One of the best side effects of the proliferation of the internet has been that artists in relatively isolated areas finally have a voice on the world stage. Providing a means of promotion for these artists are platforms like Splash Recordings, a Slovakia-based net label. They recently tipped us to Again, a free EP from up-and-coming Prague-based producer Felix!. Here we have the electro-tinged titular single, which cruises along at a fast clip with a snappy '80s breakbeat, rising G-funk synth tones, laid-back synth stabs, and an unintelligible but funky vocal sample. Check out the Splash Recordings Soundcloud for the complete EP, which features a full slate of remixes spanning a diverse stylistic territory that includes classic Chicago house, global bass, and early UK hardcore.
Leftfield West Coast producer Shlohmo has a busy month ahead of him. About a month ago, he released Bad Vibes, his debut LP, via the Friends of Friends label. Now, he's back already with Fine, Thanks, a free EP of lost material culled from a backlog of his work from the past two years. Read more »
As reported last week, the Red Bull Music Academy 2011 World Tour is currently underway. The RBMA crew is bringing a taste of its panels, workshops, and parties to 10 cities around the globe, and has just released this video from its first stop in Cape Town, South Africa. Read more »
Classic Detroit techno seems to be enjoying a healthy revival through the productions of a new breed of UK-based producers. Hardly a form of nostalgia worship, this new music takes the sound palette of Detroit techno and then combines it with the aesthetics of dubstep and UK funky. For example, take Zoltan's recent remix of "D-Transition," a new track on Graphics' latest EP, Wiping the Eye, out October 3 on the brand-new Granholme imprint. A case study in the Detroit-UK crossover, Zoltan's remix substitutes in a menacing Cybotron bassline, droney sawtooth leads, and a crisp, hi-hat-dominated drum pattern for the original's pounding UK funky rhythm. It's not a total overhaul, as Zoltan retains a clean production aesthetic and peppers the track with a chopped-up take on the original's vocal hook. Speaking of Graphics originals, you might also want to check "Fine Yarn," which we posted for download last month.
The Beatport sales charts are often dominated by the latest international club smashes, but its vault of music runs deep and covers a wide variety of artists and sounds, which is why XLR8R has been asked to curate a special two-week series of Beatport charts by some of our favorite DJs and producers. Ben Westbeech is a man of many talents, as the UK producer, DJ, and singer has adeptly moved between styles, sounds, and genres over the past several years. Fresh off the release of a new album, There's More to Life Than This, he put together this chart for us, which he simply described as, "tunes that are and will always be in my box!" Read more »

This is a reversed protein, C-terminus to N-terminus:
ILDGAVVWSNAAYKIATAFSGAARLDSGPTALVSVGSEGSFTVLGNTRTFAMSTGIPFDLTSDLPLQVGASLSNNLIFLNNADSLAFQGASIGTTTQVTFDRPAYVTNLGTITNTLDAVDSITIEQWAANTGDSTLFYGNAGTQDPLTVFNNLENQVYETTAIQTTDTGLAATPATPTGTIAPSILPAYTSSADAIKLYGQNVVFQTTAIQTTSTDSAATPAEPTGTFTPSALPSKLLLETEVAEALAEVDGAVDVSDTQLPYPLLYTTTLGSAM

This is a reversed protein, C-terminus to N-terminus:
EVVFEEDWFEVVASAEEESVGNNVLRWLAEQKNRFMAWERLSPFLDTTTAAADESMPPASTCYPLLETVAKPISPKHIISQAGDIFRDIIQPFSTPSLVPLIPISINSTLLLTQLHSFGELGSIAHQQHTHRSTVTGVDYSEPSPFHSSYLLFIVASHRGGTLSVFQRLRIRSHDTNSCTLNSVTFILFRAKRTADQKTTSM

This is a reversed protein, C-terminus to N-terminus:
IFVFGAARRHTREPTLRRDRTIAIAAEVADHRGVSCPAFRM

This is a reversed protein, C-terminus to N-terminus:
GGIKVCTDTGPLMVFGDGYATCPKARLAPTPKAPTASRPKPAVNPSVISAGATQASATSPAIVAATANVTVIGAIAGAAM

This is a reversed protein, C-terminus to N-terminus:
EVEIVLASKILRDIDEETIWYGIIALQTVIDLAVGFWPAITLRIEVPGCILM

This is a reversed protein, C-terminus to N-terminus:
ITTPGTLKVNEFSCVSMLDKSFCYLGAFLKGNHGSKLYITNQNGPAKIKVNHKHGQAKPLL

Gerry Read might only be 19 years old, but that doesn't stop him from making timeless dance music. The UK producer already has two releases under his belt (one of which XLR8R reviewed recently) and he's just announced "We Are" b/w "Narry" (artwork above), his third, and the second in a planned trilogy for the Fourth Wave label. Read more »
Torkelsen is both the production moniker and surname of Kristian Torkelsen, a 22-year-old artist and self-proclaimed "crate digger" living in Fredrikstad, Norway. Following a split 7" the tunesmith recently dropped with South Carolina beatmaker Hard Mix via Norwegian imprint Sellout!, Torkelsen is set to release his first album in the beginning of next year. "Lavkarbovår" is a cut from that forthcoming self-titled LP, and shows off the type of jazzy, smoothly off-kilter beatscapes the producer is so fond of creating.
There are some obvious similarities that pop out when comparing Coracle with last year's self-titled debut LP from Walls. First, there's the uncannily similar artwork—a swirling mess of reds, purples, and blues. Then, there's the fact that both releases have a tracklist of exactly the same length, comprised of a mere eight songs (although this LP does run about 10 minutes longer). And let's not forget that both Walls and this, the duo's sophomore LP, represent some of the more adventurously uncharacteristic outings on the venerable Kompakt imprint. But most of all, there's the music, and even that really hasn't changed much, as Alessio Natalizia (perhaps better known as Banjo or Freakout) and Sam Willis are still using their collaborative project to explore the possibilities of richly melodic, indie-tinged techno. The only major difference is that this time around, it all seems even better. Read more »
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